Monday, May 13, 2013

Let us have a Garrison Inquiry

by Jean Lowrie-Chin  

Observer column | Mon 13 May 2013
PNP president Portia Simpson Miller and JLP leader Andrew Holness will again see their parties go against each other on March 26, almost three months after the general elections- photo illustration
An appeal to our leaders to make all Jamaicans fully free (Composite photo of PM Simpson Miller and Opposition Leader Andrew Holness - from
Having suffered through that daily soap opera aka ‘The Manatt Inquiry’ and still smarting from the unfinished Finsac Inquiry, Jamaicans are wary about yet another inquiry into the Tivoli incursion announced by the Government.  I believe that this could be a meaningful exercise – one which could actually change the course of Jamaica’s history, if the inquiry were widened to explore allegations of other existing garrisons in both JLP and PNP constituencies. No honest politician could object to such an exercise.
After ensuring that we have gathered credible information on the Tivoli incursion, we could then move to the conditions in other alleged garrisons. Finally, we would be able to hear from residents in these areas, the challenges they face in doing such simple activities as crossing from one side of the road to the other when that road is declared the ‘border’ between a ‘JLP section’ and a ‘PNP section’.  Many of us know first-hand of these communities.  We see the pious political representatives singing hymns at church services, while their constituents dare not negotiate certain corners to arrive at that very church.
In one community I know, an outreach organization had set up evening classes but the attendance kept falling.  It turned out that, because classes ended after a certain hour they could not safely walk past a ‘zone’ to get home.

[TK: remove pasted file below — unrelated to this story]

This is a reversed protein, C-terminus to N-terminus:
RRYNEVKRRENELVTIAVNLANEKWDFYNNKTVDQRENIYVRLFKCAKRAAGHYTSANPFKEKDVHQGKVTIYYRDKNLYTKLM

A letter from Talk-Show host Joan Williams published in the Jamaica Observer last Tuesday gives us a sobering account of garrison living:  As I listened with an open mouth to the prime minister's defence of the [inner-city housing] programme, I could not help but recall the desperation with which a mechanic who I knew approached me sometime ago. He lived in a garrison community and had managed to get a government house, for which he paid a small mortgage. When his mom got ill in St Thomas, he went to the country for about three months to stay with her. When he returned, his belongings had been packed away to the back of the house for which he had been paying for years, and other persons were living in his home. He was told that he had a house in the county and it was other people's turn now to live in the house!”
She continued, “When I suggested that I would go to the police with him to deal with the matter, you can guess the response.  The reality of garrison life is that the vast majority are decent people, but they live under the gun and are modern-day slaves as the concept of free will in most of those areas is nothing but a dream. …Political representatives of garrison communities have a responsibility to liberate those who live under tyranny in these areas, but they pretend they do not know the enforcers and have nothing to do with them.”
Joan Williams did not spare the church for their apathy: “… if Jamaica were really a Christian country, or if modern-day Christians were against slavery as were some of their counterparts centuries ago, they would have risen up with one accord long ago and united to demand from the political beneficiaries, the freedom of those thousands of Jamaicans who live under tyranny in the garrisons. It was the late Martin Luther King who said, ‘Our lives begin to end the day we become silent about things that matter.’ I wonder what he would say if he reincarnated in Jamaica today where we seem all too happy to remain silent about the wickedness that passes for normalcy and democracy in this country, with the tacit complicity of the huge religious sector?”
Yes, let us have a Garrison Inquiry, Jamaica - it is the best opportunity we have to free suffering Jamaicans from this grim reality.

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